Did You Know??
Over the last 20 years, the number of women in parliament have doubled. However, as of June 2016, only 22.8 per cent of all national parliamentarians were women.1 It is essential to ensure that women are well represented in parliament. Gender diversity brings about important changes: Research on local governments in India revealed the number of drinking water projects in areas with women-led councils were 62% higher than that of men-led councils. In Norway, it was found that the presence of women in municipal councils showed a direct relationship with childcare coverage.2,3
Studies have found that women are more likely to concentrate on issues that matter more to women such as childcare, gender equality, reproductive rights, flexible working hours, elderly care and children’s welfare.4,5,6. Globally, women are also known to be less corrupt.7 Research shows that a higher proportion of women in government resulted in lower levels of corruption at both the national and local level.8 The advantages of women’s participation in governments are distinct. How then, can we ensure that women are well represented in parliament? I had the pleasure of speaking to Maheshmurti Leni Sahebrao Jadhav about it.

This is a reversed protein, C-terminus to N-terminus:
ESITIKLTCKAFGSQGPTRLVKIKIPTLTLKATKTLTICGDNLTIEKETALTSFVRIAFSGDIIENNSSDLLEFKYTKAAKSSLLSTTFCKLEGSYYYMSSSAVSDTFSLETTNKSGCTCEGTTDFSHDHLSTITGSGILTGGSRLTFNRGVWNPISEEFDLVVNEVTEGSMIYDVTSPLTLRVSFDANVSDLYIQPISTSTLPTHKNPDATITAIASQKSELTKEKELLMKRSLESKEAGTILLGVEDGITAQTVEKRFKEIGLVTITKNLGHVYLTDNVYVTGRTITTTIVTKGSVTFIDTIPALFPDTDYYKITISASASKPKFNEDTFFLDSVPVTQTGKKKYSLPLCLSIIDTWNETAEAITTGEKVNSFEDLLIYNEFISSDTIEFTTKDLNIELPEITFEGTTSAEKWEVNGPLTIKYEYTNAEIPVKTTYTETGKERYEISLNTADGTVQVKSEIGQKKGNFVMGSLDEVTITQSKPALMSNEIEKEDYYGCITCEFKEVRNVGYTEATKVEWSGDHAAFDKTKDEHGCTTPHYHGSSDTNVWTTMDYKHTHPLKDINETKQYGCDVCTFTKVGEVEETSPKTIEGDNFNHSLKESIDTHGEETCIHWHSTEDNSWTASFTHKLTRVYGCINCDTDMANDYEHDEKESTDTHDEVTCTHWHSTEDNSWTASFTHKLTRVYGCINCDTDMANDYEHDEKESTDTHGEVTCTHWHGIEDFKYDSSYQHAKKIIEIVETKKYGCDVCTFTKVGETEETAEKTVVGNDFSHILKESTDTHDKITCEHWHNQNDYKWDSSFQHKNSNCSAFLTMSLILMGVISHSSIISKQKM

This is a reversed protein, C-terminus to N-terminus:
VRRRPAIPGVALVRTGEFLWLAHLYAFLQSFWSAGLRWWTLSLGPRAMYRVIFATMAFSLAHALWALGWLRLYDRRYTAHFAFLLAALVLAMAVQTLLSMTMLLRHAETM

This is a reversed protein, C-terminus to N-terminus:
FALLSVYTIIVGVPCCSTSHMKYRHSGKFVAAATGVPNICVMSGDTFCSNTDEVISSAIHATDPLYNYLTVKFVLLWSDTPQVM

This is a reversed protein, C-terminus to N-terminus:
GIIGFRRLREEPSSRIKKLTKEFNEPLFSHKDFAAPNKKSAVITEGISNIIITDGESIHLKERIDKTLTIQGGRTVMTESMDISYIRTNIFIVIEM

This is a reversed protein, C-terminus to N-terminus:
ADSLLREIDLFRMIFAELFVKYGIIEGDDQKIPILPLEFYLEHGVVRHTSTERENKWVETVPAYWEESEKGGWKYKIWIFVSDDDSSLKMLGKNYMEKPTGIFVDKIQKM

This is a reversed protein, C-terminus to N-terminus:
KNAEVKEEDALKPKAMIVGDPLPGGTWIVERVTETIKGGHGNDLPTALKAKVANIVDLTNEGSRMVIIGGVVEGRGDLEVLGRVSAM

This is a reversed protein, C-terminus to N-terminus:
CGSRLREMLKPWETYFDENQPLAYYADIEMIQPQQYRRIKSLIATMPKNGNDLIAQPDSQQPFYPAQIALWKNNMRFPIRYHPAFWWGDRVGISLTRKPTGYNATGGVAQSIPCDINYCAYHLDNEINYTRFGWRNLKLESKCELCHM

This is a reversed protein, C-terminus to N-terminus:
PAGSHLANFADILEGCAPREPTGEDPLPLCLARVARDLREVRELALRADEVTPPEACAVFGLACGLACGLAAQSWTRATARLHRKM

“…don’t be afraid of choosing a dream, don’t be afraid of being alone on the path, don’t be afraid of failures and don’t be afraid of appreciating other women…” Maheshmurti Leni Sahebrao Jadhav
In conversation with Maheshmurti Leni Sahebrao Jadhav on women’s role in politics and what can be done to enable women to take on positions of leadership and governance.